Patrik: Definitely, age is a big one, but then at the same time we have all seen in ICU older people recover too. Like we said, the odd miracle is out there and again, irrespective of age the survival numbers are quite good, but again, it doesn’t talk about quality of life, it just talks about pure survival.
Joyce: And we’re here to know the quality of life and is that something we’re willing to risk her because if she’s not sedated and now has this, not being able to talk and have a feeding tube down his stomach, would she want that? And we all know that that’s not… Maybe a week… I don’t know, I don’t think she’d want that.
Jane: Now when she first was there and she just had the mask on her face, she called us crying that she doesn’t want to live anymore. So thinking about… she’s such a very… she’s a strong lady, but she’s very weak if it has to come with any… I think that’s every girl, nobody wants to feel pain, but her especially, “There’s no way that somebody would treat me like a baby or have to take care of me.
Jane: …feed me.” Her ego was so… she was in the Army for 30 years, so she’s like this really honorable lady, so that’s why the conversation is. Do we want to keep her on a trach and change her diapers? I don’t know what else. I don’t know if they’re going to come tell us, “Okay, listen, the expiration date is here. What do you want to do?” I don’t know. I don’t know what we’re going to say.
Joyce: And then the other question to you is let’s say we don’t do the trach and we’re saying the odds of her really not waking up from the sedation then should the conversation turn into do we want to make comfortable and what does that look like?
Patrik: Yeah. Look that is where the conversation needs to turn to. I tell you what that might look like if you decide to go down that track. It would look like lowering life support, it could be they wean down oxygen, they wean down PEEP to the point where they probably would remove the breathing tube and make her comfortable with even more sedation with medication such as versed, midazolam, morphine, Fentanyl. Bear in mind though there could be an ethical debate around that in terms of where you stand, if you do that. If you take out the breathing tube and you give him morphine, midazolam, versed is that potentially perceived as euthanasia?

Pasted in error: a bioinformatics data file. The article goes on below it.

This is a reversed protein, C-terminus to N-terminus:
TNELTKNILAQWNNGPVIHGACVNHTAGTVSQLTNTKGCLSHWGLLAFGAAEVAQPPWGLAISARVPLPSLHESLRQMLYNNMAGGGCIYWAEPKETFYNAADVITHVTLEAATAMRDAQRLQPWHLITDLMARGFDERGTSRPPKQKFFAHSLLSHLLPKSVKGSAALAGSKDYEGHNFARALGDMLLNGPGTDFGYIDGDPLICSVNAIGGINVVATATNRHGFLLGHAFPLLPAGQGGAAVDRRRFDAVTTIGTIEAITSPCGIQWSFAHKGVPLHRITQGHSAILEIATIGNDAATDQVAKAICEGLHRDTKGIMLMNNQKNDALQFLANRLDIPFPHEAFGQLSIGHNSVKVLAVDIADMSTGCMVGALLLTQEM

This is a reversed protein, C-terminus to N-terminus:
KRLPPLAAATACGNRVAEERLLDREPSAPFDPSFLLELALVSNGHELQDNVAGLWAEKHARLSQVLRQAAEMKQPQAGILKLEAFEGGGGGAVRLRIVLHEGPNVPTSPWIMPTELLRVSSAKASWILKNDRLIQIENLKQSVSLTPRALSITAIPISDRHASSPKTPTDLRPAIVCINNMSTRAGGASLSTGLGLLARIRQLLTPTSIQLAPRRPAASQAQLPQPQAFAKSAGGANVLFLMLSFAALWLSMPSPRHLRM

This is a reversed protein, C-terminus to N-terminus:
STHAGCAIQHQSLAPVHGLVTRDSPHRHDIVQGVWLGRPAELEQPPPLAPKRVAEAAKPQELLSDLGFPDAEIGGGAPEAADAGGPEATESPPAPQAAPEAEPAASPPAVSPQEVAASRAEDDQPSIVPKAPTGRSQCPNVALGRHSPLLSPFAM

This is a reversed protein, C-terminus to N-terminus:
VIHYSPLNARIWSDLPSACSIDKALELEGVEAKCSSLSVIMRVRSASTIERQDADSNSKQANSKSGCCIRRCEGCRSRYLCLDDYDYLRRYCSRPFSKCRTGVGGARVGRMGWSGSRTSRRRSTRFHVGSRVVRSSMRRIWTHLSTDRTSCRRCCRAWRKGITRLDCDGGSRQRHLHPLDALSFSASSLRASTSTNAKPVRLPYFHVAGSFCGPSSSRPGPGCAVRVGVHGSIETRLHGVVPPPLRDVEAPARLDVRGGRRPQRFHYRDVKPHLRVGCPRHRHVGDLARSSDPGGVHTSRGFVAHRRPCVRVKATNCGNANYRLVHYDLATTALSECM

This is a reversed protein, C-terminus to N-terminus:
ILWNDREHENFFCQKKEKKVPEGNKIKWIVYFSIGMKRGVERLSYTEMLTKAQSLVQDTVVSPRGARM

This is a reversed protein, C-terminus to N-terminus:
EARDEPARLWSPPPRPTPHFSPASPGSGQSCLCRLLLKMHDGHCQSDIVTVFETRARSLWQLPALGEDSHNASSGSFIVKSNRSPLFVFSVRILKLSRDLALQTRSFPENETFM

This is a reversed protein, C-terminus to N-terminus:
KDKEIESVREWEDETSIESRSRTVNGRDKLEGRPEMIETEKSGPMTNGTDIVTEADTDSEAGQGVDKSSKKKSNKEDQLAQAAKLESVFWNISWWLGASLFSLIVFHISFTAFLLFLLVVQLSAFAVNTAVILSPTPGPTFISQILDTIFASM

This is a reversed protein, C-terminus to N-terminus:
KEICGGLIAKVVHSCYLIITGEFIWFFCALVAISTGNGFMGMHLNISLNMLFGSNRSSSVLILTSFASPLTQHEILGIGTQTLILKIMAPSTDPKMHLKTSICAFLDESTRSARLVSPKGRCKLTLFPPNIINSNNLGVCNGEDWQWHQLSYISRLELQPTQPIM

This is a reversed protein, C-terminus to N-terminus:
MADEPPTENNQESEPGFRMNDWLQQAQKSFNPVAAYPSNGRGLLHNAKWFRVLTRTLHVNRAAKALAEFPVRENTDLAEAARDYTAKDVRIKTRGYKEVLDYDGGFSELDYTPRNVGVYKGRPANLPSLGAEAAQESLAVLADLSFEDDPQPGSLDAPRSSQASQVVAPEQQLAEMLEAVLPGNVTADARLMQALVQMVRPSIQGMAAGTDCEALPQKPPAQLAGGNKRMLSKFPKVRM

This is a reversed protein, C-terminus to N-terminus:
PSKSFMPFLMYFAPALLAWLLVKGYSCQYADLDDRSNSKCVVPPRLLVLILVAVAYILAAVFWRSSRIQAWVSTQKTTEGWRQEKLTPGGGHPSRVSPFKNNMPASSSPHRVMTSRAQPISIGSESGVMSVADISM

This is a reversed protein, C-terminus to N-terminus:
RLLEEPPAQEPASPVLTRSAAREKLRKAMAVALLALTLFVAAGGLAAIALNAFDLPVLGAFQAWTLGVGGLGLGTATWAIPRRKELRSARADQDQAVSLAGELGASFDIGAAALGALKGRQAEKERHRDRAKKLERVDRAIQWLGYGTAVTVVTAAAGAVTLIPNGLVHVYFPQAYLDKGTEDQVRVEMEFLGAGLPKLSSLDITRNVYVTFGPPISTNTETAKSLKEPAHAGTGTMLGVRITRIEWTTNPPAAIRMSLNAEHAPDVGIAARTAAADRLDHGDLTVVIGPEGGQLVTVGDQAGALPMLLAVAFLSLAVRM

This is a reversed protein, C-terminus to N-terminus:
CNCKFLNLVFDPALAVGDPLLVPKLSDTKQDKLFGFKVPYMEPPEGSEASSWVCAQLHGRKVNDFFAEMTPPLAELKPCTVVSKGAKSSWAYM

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Jane: I don’t even know if we’re allowed to even do that.
Patrik: So that’s why I bring it up. Now I can tell you this is common practice in ICU. This happens every day and I’ve seen it and as I was getting on in my career I just realized, “Hang on a sec, this is just not right here.” You do it when you’re young and stupid and then you realize, “Hang on a sec. This is actually euthanasia what we’re doing here and I don’t want to participate in it.”
Jane: So as a choice, we can put her under ventilator any longer, so what would be our choices?
Patrik: The choice you could, you remove the ventilator, not do anything, not give any medication, but that could mean suffering, could be a quick death, might not be a quick death, nobody knows.
Jane: But you can’t even say later because they said like 25, 23 that’s it. Like they’re saying this woman was on the ventilator for 21 days and she passed away from cardiac arrest, which was a really bad death, you couldn’t even see it, it was horrible. So that’s the question. I don’t want my sister to go in pain. I don’t.
The 1:1 consulting session will continue in next week’s episode.
How can you become the best advocate for your critically ill loved one, make informed decisions, get peace of mind, control, power and influence quickly, whilst your loved one is critically ill in Intensive Care?
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- How to ask the doctors and the nurses the right questions
- Discover the many competing interests in Intensive Care and how your critically ill loved one’s treatment may depend on those competing interests
- How to Eliminate fear, frustration, stress, struggle and vulnerability even if your loved one is dying
- 5 mind blowing tips & strategies helping you to get on the right path to making informed decisions, get PEACE OF MIND, control, power and influence in your situation
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- How to stop being intimidated by the Intensive Care team and how you will be seen as equals
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- How you need to manage doctors and nurses in Intensive Care (it’s not what you think)
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This is Patrik Hutzel from INTENSIVECAREHOTLINE.COM and I’ll see you again next week with another update!